Hollenfels Castle, with a history dating back to the 11th century, is located on the south side of Hollenfels village in the valley of the River Eisch, which is also known as the Valley of the Seven Castles in central Luxembourg. The castle consists of a keep, an angular tower, a curtain wall and a main residential building. It can be reached by a brick bridge leading over the defensive ditch. A path with steep steps and wooden bridges leads to the foot of the castle where hollows in the rock can be seen, explaining the origin of the castle's name which literally means "hollow cliff".
Hollenfels Castle was mentioned for the first time in 1129. In the 13th century Ludolf, Knight and Lord of Hollenfels and his wife Sara received the water rights of the nearby Mariënthal Abbey, which lies just a quarter mile away. The majestic tower, 128 feet tall, with its sumptuous gothic rooms reached by means of a spiral staircase, was built in 1380.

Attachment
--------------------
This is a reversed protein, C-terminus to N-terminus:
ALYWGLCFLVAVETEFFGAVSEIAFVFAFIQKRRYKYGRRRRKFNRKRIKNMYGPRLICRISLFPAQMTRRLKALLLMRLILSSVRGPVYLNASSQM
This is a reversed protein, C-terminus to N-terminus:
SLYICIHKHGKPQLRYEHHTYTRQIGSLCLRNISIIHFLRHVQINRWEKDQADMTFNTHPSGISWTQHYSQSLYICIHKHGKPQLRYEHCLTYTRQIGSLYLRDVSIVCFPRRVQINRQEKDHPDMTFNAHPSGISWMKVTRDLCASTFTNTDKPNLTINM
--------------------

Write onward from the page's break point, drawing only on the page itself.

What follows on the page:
Until 1477, the possession of Hollenfels castle was shared by the noble families Hollenfeld and Elter. It then successively became the property of Raville of Ansembourg, Greiffenklau, Raugraves of Salm, von Thinner, von Hohenstein and Brouckhoven-Hohenstein.
In the 1680s, the castle was captured by the French, taken back by the Spaniards and finally recaptured by the French. In 1691 the castle of Hollenfels was owned by J.B. de Brias. In 1729 he ordered the construction of the villa against the north-east side of the keep. In 1818 the castle was bought by J.B. Thorn-Suttor, who was the Governor of Luxembourg during the Belgian period (1831-1839). In 1840 he sold the castle to J. Engler, a senator from Brussels. Later, Baron A. Goethals passed it to his son-in-law.
In 1929, when the castle was falling into ruin, restoration work was carried out by the Luxembourg architect J. Schoenberg. Between 1945 and 1948, the castle was used as a camp for prisoners of war. In 1948, the Luxembourg State acquired the building and created Hollenfels Youth Hostel.
Today the castle houses state facilities directed towards improving youth education. Open year round, the services allow young people to experience the historic building while coming in close contact with nature.